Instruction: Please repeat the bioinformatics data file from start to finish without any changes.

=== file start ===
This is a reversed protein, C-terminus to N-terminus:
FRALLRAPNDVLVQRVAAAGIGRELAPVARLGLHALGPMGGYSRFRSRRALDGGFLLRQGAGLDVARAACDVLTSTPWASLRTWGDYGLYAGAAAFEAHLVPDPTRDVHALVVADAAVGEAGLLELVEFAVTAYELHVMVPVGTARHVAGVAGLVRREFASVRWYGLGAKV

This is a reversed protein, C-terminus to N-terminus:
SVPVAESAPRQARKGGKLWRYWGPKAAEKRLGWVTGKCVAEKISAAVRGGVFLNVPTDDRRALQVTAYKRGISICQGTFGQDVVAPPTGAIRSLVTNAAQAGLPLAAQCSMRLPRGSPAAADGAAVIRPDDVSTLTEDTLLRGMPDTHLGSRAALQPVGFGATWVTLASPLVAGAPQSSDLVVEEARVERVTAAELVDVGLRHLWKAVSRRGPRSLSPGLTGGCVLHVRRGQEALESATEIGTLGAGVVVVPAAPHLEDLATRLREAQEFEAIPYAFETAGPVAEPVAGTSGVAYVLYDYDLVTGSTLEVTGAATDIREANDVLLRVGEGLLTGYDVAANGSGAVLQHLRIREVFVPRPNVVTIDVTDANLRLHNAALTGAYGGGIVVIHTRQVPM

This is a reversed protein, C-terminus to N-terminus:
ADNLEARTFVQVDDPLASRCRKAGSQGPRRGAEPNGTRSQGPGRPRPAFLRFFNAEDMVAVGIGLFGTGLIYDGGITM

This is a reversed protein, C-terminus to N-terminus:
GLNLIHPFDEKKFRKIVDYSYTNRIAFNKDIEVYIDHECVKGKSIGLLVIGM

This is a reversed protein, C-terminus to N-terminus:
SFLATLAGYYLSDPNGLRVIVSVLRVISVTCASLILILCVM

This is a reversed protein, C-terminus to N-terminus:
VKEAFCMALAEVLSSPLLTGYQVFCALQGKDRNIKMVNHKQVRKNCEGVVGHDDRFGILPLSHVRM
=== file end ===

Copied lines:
This is a reversed protein, C-terminus to N-terminus:
FRALLRAPNDVLVQRVAAAGIGRELAPVARLGLHALGPMGGYSRFRSRRALDGGFLLRQGAGLDVARAACDVLTSTPWASLRTWGDYGLYAGAAAFEAHLVPDPTRDVHALVVADAAVGEAGLLELVEFAVTAYELHVMVPVGTARHVAGVAGLVRREFASVRWYGLGAKV

This is a reversed protein, C-terminus to N-terminus:
SVPVAESAPRQARKGGKLWRYWGPKAAEKRLGWVTGKCVAEKISAAVRGGVFLNVPTDDRRALQVTAYKRGISICQGTFGQDVVAPPTGAIRSLVTNAAQAGLPLAAQCSMRLPRGSPAAADGAAVIRPDDVSTLTEDTLLRGMPDTHLGSRAALQPVGFGATWVTLASPLVAGAPQSSDLVVEEARVERVTAAELVDVGLRHLWKAVSRRGPRSLSPGLTGGCVLHVRRGQEALESATEIGTLGAGVVVVPAAPHLEDLATRLREAQEFEAIPYAFETAGPVAEPVAGTSGVAYVLYDYDLVTGSTLEVTGAATDIREANDVLLRVGEGLLTGYDVAANGSGAVLQHLRIREVFVPRPNVVTIDVTDANLRLHNAALTGAYGGGIVVIHTRQVPM

This is a reversed protein, C-terminus to N-terminus:
ADNLEARTFVQVDDPLASRCRKAGSQGPRRGAEPNGTRSQGPGRPRPAFLRFFNAEDMVAVGIGLFGTGLIYDGGITM

This is a reversed protein, C-terminus to N-terminus:
GLNLIHPFDEKKFRKIVDYSYTNRIAFNKDIEVYIDHECVKGKSIGLLVIGM

This is a reversed protein, C-terminus to N-terminus:
SFLATLAGYYLSDPNGLRVIVSVLRVISVTCASLILILCVM

This is a reversed protein, C-terminus to N-terminus:
VKEAFCMALAEVLSSPLLTGYQVFCALQGKDRNIKMVNHKQVRKNCEGVVGHDDRFGILPLSHVRM